clock menu more-arrow no yes

Filed under:

Corey Kluber is the biggest snub of 2014 MLB All-Star Game rosters

New, 11 comments

Few pitchers in recent history with numbers as good as Kluber's were left off their respective All-Star team.

People think that just because I'm a machine, I don't have any feelings, but this hurts. - PHOTO
People think that just because I'm a machine, I don't have any feelings, but this hurts. - PHOTO
Jason Miller

Yesterday, what we all knew (or should have known) was made official: Corey Kluber did not win the Final Vote for the last spot on the American League All-Star team. Instead, Chicago's Chris Sale won it. Sale has much bigger name recognition, and plays in a larger market, so there was little chance he wouldn't win. Frankly, Sale deserved to win it, because other than Felix Hernandez, Sale has been maybe the bets pitcher in the league. Sale shouldn't have been in the Final Vote to begin with, and neither should Kluber.

There are nine starting pitchers who've been named to the AL team. Pick your metric, and Kluber has been one of the nine best:

  • ERA: 2.86 (8th)
  • ERA+: 133 (9th)
  • FIP: 2.66 (4th)
  • xFIP: 2.81 (4th)
  • K/9: 9.81 (5th)

It's not as though Kluber is just putting up great rate stats without throwing as many innings as a lot of the other candidates. He's thrown 125.2 innings, 6th in the league

If you take the Baseball-Reference and FanGraphs versions of WAR and average the two, Kluber's 3.25 put him in a tie for 5th place with Yu Darvish, who's on on the team. Felix is 1st (4.6 already), Sale and Masahiro Tanaka are tied for 2nd (3.7), and Jon Lester is 4th (6.7). All of those guys are on the team too.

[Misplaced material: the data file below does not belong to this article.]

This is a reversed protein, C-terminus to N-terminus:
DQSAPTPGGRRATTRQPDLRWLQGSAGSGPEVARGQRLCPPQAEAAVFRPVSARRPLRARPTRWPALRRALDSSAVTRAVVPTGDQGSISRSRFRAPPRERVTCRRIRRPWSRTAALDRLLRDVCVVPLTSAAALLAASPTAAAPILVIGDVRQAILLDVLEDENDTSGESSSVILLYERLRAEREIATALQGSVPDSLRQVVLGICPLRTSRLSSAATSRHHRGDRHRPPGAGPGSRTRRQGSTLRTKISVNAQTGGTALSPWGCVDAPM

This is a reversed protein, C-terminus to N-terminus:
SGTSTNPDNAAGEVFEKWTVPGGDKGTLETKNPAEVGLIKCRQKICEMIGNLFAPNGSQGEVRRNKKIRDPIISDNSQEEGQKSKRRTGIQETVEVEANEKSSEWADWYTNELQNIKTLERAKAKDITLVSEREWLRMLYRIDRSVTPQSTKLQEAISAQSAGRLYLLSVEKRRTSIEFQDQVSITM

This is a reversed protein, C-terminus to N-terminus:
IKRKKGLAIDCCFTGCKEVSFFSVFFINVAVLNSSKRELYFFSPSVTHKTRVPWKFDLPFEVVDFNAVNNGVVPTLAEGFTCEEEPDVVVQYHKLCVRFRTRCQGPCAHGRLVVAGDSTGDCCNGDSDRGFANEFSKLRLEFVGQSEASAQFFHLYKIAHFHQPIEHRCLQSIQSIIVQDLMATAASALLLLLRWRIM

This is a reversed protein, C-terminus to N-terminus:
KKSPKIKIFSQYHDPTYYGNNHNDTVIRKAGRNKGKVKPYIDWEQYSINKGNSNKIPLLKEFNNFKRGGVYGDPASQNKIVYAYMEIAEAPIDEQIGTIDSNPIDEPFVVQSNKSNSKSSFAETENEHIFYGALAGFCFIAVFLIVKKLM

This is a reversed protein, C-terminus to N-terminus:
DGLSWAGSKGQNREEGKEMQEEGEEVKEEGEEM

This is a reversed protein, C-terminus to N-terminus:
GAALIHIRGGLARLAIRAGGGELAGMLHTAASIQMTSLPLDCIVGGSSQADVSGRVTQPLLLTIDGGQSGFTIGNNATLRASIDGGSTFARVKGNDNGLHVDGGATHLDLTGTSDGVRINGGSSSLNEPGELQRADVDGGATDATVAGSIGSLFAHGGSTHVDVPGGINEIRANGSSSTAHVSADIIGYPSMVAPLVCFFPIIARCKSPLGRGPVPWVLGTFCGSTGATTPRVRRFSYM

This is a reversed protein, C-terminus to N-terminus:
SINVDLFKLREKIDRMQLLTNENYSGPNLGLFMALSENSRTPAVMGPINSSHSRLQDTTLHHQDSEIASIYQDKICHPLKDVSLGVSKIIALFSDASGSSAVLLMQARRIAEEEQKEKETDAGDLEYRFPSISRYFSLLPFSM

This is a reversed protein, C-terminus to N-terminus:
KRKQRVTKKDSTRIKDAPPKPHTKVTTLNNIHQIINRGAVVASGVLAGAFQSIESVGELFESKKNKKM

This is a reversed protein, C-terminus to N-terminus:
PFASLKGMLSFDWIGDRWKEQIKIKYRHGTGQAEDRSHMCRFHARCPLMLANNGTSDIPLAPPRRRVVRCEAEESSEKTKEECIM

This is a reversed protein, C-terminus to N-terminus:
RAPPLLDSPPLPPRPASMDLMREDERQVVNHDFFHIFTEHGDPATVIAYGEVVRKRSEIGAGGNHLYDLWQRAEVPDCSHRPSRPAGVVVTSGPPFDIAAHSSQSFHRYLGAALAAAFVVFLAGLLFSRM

No Kluber though, who is instead a victim of Scott Kazmir's lower ERA, the disappointing Rays having to have someone on the team (David Price was chosen), and manger John Farrell believing a bunch of relievers are more deserving (Glen Perkins, for example, has thrown 30% as many innings as Kluber, with a higher ERA, but 22 saves, so clearly he's having a better season)

It was in 2002 that the All-Star Game ended in a tie, which embarrassed the hell out of commissioner Bud Selig, and led him to (quite foolishly) decide the game would now determine home-field advantage. The rosters were also expanded at that point, making it much harder for a really good player to be left off the team.

In the 12 years since rosters were expanded, Kluber's 137 strikeouts are the most by any pitcher with an ERA below 3.00 to be left out of the All-Star Game. No one else who's limited scoring and struck guys out as well as Kluber this year had been snubbed, but I guess there's a first for everything.